For the past five decades, boardroom corporate governance has been evolving through small, incremental changes. Now the traditional boardroom model is under siege from many disparate forces.
Forces like global product and service market shifts, geopolitical changes, challenging economies, capital market volatility and uncertainty, quarterly earnings and earnings season reports, active shareholders, proxy advisors, hedge fund activists, and, at times, shareholder expectations or demands for buybacks or dividend increases, all have growing impacts in the boardroom.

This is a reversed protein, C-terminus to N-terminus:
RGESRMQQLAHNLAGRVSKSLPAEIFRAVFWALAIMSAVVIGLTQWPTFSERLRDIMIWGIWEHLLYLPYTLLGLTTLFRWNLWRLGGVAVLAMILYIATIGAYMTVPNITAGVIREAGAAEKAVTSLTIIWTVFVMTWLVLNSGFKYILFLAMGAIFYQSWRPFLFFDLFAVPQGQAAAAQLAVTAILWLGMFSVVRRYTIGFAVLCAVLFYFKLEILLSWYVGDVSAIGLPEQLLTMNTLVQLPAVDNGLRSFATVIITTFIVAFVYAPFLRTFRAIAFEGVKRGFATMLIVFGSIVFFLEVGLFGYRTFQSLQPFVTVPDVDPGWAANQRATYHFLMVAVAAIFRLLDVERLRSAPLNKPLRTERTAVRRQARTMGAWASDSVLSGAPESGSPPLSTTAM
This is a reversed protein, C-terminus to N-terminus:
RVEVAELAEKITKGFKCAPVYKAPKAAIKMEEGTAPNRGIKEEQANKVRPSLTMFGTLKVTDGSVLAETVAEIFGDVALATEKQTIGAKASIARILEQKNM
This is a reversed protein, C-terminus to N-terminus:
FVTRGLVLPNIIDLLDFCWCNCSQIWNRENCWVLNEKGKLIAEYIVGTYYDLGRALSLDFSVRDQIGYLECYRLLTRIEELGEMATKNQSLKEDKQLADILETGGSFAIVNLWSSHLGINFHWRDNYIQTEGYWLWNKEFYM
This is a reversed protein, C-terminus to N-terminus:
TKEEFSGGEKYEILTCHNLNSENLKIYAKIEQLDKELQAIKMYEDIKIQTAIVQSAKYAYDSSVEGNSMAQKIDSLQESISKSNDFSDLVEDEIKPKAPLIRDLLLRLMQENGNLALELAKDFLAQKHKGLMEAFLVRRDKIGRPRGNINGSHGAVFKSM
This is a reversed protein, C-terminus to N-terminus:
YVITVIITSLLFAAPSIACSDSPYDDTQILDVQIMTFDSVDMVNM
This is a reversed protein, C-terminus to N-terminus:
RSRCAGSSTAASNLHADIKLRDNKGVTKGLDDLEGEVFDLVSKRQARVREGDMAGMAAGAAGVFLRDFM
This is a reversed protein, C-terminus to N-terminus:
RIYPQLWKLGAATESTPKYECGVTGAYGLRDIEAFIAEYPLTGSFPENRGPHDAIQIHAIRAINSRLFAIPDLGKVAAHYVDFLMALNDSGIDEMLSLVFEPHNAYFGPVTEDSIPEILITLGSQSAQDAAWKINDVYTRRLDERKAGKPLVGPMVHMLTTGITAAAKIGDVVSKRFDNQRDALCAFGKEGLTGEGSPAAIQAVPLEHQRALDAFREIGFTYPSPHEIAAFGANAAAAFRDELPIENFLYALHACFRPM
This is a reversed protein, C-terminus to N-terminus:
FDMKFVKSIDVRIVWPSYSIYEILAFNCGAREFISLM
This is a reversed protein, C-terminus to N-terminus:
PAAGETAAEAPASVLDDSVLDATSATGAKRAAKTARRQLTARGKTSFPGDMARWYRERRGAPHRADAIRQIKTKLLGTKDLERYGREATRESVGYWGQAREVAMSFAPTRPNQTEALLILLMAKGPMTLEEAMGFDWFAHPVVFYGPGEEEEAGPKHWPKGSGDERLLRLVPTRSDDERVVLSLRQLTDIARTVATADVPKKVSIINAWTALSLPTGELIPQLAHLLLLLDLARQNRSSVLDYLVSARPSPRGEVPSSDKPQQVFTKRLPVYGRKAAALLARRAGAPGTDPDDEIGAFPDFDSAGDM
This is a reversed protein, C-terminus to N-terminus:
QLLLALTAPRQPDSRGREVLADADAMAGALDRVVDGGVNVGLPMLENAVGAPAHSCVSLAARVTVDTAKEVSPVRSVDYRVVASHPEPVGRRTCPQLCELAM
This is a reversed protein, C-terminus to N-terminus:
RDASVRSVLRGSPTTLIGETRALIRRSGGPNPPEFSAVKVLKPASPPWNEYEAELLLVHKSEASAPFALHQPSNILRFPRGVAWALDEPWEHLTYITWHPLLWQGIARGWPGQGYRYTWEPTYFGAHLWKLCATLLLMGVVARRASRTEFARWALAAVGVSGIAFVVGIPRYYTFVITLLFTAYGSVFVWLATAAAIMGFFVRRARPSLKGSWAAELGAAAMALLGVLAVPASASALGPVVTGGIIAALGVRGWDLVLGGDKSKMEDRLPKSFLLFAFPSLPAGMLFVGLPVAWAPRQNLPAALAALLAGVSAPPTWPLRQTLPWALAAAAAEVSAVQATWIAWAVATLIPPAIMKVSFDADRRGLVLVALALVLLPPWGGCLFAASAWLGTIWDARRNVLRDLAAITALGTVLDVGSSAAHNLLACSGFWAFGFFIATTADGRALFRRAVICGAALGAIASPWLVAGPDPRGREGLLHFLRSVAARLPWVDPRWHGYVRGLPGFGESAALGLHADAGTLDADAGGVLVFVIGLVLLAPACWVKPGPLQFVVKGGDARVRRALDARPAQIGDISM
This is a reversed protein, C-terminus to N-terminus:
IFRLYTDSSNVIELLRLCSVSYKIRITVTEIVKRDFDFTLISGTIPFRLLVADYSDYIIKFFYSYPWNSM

Piecemeal efforts to meet these forces have not been helpful to boards. The Millstein Center believes that board governance is now at an inflection point – a time when these forces will cause major shifts in the boardroom – which could be good and productive or, unplanned, could be less good and even harmful.
Learn more about the Millstein Center's work
Board Excellence and Fiduciary Duties: The Center has just published two new papers on the fiduciary duties of corporate directors. The first paper synthesizes the latest decisions of the Delaware courts on the standards of conduct for directors and the standards by which their conduct is reviewed. The second article article, by Chief Justice Norman Veasey and Ira Millstein, is intended for corporate directors and explores the key issues that directors should understand with respect to their fiduciary duties. You can download the paper and article here.